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*The Taíno people are celebrated on this date in 1492. They are the indigenous people of all of the Caribbean that were the first to encounter white-Europeans during the Middle Passage.
At the time of European contact in the late fifteenth century, they were the primary peoples of Cuba, Hispaniola (the Dominican Republic and Haiti), Jamaica, Puerto Rico, the Bahamas, and the northern Lesser Antilles. The Taíno were the first New World peoples to engage with Christopher Columbus. They speak the Taíno language, an Arawakan language. Groups of people currently identify as Taíno, most notably among the Puerto Ricans, Cubans, Jamaicans, and Dominicans, both on the islands and on the United States mainland. Some scholars, such as Jalil Sued Badillo, an ethnohistorian at the University of Puerto Rico, assert that although the official Spanish histories speak of the disappearance of the Taínos as an ethnic identification, many survivors left descendants usually by intermarrying with other ethnic groups.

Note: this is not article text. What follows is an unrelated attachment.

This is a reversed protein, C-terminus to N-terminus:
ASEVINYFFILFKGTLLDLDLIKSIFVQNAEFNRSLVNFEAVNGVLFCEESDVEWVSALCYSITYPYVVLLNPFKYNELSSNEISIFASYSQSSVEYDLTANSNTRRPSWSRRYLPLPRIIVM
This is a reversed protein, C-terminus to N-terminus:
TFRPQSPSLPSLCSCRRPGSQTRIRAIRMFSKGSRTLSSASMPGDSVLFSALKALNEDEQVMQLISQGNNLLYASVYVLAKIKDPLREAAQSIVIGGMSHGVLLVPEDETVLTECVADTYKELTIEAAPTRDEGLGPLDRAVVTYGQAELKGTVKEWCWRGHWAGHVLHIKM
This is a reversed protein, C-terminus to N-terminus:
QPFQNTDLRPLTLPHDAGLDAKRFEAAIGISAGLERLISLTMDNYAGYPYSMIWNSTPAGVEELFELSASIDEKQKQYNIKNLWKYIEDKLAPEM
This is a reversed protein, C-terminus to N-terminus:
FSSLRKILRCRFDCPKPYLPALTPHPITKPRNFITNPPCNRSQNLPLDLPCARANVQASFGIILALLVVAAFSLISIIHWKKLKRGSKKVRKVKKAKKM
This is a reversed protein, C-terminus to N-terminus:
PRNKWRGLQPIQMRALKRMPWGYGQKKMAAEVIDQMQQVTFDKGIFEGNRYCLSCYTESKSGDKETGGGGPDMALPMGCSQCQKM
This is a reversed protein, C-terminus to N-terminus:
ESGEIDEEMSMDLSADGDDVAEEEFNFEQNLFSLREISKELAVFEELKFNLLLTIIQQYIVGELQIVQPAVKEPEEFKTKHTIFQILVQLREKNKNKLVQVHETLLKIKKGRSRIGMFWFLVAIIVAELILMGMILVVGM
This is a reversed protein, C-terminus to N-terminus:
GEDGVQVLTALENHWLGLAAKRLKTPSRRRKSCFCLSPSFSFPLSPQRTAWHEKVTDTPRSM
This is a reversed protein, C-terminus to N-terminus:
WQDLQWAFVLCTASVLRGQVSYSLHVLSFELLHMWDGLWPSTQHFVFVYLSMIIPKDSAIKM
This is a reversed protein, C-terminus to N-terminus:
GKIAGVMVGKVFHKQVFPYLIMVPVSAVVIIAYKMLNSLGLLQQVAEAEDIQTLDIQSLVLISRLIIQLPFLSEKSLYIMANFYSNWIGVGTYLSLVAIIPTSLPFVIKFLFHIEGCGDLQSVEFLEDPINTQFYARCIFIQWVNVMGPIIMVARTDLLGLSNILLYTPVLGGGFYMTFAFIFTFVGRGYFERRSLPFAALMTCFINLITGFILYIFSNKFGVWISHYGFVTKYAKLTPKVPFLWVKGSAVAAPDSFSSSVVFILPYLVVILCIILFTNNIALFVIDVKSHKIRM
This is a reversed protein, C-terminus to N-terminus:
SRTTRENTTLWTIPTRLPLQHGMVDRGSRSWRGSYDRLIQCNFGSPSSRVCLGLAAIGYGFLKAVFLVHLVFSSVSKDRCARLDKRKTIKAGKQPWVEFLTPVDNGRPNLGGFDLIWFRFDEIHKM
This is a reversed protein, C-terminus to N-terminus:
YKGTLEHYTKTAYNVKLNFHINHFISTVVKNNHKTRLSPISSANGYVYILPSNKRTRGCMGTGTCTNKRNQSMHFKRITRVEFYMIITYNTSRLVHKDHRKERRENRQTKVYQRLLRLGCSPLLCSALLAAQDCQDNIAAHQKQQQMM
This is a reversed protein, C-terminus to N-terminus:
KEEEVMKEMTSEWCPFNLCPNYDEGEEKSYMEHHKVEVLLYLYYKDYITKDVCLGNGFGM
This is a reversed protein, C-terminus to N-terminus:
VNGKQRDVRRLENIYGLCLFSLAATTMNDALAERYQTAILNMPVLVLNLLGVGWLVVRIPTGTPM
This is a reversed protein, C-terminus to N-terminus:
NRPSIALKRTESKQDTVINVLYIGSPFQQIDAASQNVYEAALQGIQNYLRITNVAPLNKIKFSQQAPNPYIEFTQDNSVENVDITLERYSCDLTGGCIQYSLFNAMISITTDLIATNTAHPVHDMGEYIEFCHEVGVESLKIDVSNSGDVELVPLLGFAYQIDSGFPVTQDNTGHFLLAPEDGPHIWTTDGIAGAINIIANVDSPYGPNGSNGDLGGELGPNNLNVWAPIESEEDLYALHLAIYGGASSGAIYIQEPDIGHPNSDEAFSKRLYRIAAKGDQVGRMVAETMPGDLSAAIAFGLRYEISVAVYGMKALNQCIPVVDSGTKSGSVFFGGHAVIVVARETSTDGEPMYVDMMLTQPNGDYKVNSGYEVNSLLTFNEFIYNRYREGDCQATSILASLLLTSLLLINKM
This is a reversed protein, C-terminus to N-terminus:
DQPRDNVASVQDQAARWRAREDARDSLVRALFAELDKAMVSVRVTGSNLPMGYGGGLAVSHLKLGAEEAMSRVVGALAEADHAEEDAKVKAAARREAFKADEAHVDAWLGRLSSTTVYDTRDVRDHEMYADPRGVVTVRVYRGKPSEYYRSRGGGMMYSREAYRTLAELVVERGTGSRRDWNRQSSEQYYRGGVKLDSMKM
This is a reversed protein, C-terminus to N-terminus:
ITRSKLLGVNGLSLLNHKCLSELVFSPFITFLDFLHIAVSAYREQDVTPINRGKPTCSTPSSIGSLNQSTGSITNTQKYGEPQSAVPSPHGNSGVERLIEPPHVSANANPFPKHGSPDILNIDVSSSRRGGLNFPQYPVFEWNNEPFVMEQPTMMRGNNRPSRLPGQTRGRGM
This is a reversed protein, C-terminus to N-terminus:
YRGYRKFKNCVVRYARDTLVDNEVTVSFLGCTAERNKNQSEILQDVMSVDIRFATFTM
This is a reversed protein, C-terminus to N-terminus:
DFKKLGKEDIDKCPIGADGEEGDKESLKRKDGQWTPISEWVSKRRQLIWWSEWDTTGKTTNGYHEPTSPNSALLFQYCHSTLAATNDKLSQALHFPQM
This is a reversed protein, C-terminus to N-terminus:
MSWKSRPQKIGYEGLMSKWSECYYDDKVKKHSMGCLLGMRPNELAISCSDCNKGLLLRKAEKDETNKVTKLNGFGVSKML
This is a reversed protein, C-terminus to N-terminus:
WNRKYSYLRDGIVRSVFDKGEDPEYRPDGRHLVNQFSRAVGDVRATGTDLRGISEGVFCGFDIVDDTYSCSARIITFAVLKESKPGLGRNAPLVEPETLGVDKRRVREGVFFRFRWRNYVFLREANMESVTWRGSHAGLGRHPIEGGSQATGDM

Recent research revealed a high percentage of mixed or tri-racial ancestry in Puerto Rico and the Dominican Republic. Those claiming Taíno ancestry also have Spanish ancestry, African ancestry, and often, both. The Spanish conquered various Taíno chiefdoms during the late fifteenth and early sixteenth century. According to The Black Legend and some contemporary scholars such as Andrés Reséndez, warfare and harsh enslavement by the colonists decimated the population. Men were forced to work on colonial plantations and gold mines, as a result, there was no Taíno left to cultivate their own crops and feed their population.
Conversely, most scholars believe that European diseases caused the majority of deaths. A smallpox epidemic in Hispaniola in 1518–1519 killed almost 90% of the surviving Taíno. The remaining Taíno were intermarried with Europeans and Africans and were incorporated into the Spanish colonies. The Taíno were considered extinct at the end of the 18th century. However, since about 1840, there have been attempts to create a quasi-indigenous Taíno identity in rural areas of Cuba, the Dominican Republic, and Puerto Rico. This movement accelerated among Puerto Rican communities in the mainland United States in the 1960s. At the 2010 U.S. census, 1,098 people in Puerto Rico identified themselves as "Puerto Rican Indian", 1,410 identified as "Spanish American Indian", and 9,399 identified as "Taíno". In total, 35,856 Puerto Ricans considered themselves Native American.